Of special interest in this presentation is the way in which these writers contend with the senseless modernity that radically remade Central American society after the era of civil wars had come to an end in the 1990s. The “culture of peace” as a code of conduct promoted by market-oriented postwar reconstruction projects; the unresolved wartime traumas that have devastated the social fabric; the disenchantment that took root after the dreams for social utopia had been dashed by the failed revolutions and by the forces of neoliberalism—all these features of the postwar experience are central concerns of these writers, but they also pose problems for what it means to make art. How contemporary Central American literature registers and resists these problems is the focus of this presentation.

Border Walls and the Politics of Becoming Non-Human

“Border Walls and the Politics of Becoming Non-Human”

Miriam Ticktin, Associate Professor of Anthropology and Co-Director of the Zolberg Institute for Migration and Mobility at the New School.

Friday, April 21st
2:30 – 4:00 pm
Science Center Room 199
Swarthmore College (directions)

Abstract: “In this talk I am concerned by the ways in which border walls and zones come not simply to *defend* (i.e. certain territories), but to *define* — that is, to shape or alter categories of natural and human kinds. I will suggest that borders walls, and all the surrounding and auxiliary technologies they harness, work by shifting how we understand different kinds of beings, ultimately rendering certain kinds killable.”

Ticktin on border walls

Sponsored by the Departments of Sociology and  anthropology, Political Science, The Environmental Studies and Peace and Conflict Studies Programs, The Global Affairs Program at the Lang Center for Civic and Social Responsibility, and the Center for Humanities at Temple University

Doctors of the Revolution: Medicine and Violence in Egypt’s Tahrir Square

Doctors of the Revolution: Medicine and Violence in Egypt’s Tahrir Square

Dr. Soha Bayoumi (Harvard University)
Dr. Sherine Hamdy (Brown University)

Friday, April 14, 2017
4:30pm
Science Center 199
Swarthmore College

Doctors of the Revolution

Organized by Peace and Conflict Studies and Co-Sponsored by Arabic, Biology, Health and Societies Program, Islamic Studies, Political Science, Pre-Med Office, Sociology and Anthropology, Lang Center for Civic and Social Responsibility.

Fighting Gender-Based Violence: A Discussion With Urmi Basu

FIGHTING GENDER-BASED VIOLENCE: A DISCUSSION WITH URMI BASU

Learn about and meet one of the most inspiring woman in non-profit work today with a series of events!

Urmi Basu

Urmi Basu, founder of nonprofit New Light, is a fighter for social justice and the marginalized community of sex workers and women in prostitution. Based in Kolkata, India, New Light’s mission is to promote gender equality and fight violence and abuse of women and children. They have various women-empowerment programs, anti-trafficking programs and they also provide shelter and education to prevent second-generation prostitution.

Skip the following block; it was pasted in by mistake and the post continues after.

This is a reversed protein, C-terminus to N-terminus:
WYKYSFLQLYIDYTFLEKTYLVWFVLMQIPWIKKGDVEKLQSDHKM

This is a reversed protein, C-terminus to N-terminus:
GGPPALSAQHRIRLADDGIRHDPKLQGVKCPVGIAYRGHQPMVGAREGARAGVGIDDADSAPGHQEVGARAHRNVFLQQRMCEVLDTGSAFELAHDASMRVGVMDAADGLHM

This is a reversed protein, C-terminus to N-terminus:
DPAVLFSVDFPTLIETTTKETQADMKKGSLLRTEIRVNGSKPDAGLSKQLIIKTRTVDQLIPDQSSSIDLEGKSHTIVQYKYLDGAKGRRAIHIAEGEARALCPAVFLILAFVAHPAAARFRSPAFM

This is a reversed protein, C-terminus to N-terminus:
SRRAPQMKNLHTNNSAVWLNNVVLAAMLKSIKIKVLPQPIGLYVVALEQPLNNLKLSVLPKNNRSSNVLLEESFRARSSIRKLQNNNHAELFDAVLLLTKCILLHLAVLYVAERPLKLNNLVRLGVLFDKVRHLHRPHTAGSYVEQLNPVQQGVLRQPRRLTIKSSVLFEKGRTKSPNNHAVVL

She was elected as the NGO coordinator by the office of the Governor of West Bengal to present to former President of the United States Bill Clinton in 2001 and in 2012 she was part of a core team that met with Secretary of State Hilary Clinton. She was also chosen as a recipient of a blessing from His Holiness The Dalai Lama under the title Unsung Heroes of Compassion 2009 in San Francisco for her work promoting compassion and peace. An impassioned speaker with a unique global perspective, Urmi Basu continues her daily fight for what she believes in.
LIST OF EVENTS:

Nov. 18 7:00pm @ LPAC
“Half the Sky” film screening, a documentary based on the book by Nicholas Kristof and Sheryl WuDunn. This documentary, in which she is featured, focuses on women’s control of their own body as well as microfinance and women’s education. There will be snacks.

Nov. 22 11:30- 1:00 pm @ Bond Hall 
Student lunch with Urmi Basu

Nov. 22 4:30 pm @ SCI101
Listen to Urmi Basu speak about her experiences and come talk to her about women’s rights, prostitution and sex slavery, non-profit work and more! There will be snacks.

Co-Sponsors- i20, Women’s Resource Center, Peace and Conflict Studies Department, Office of Student Engagement, Lang Center for Civic and Social Responsibility

Contact Information:
Name: Anna Everetts
Phone: (610) 328-7750
Email: aeveret1

David Kennedy ’80 to speak on an applied ethics of crime control

“What if criminal justice had a Hippocratic Oath? Toward an applied ethics of crime control”

justice_oathDavid Kennedy ‘80

Director of the Center for Crime Prevention and Control at John Jay College of Criminal Justice in New York City

April 14, 2014

2:00-3:30 p.m.

Science Center 199

Swarthmore College (directions)

Download a flyer (follow the link, and click on the gear icon)

David M. Kennedy (Swarthmore class of 1980 and an honorary degree recipient in 2011) directed the Boston Gun Project, whose “Operation Ceasefire” intervention was responsible for a more than sixty per cent reduction in youth homicide victimization and won the Ford Foundation Innovations in Government award. He is the author of Don’t Shoot, One Man, a Street Fellowship, and the End of Violence in Inner-City America. Read more about David Kennedy.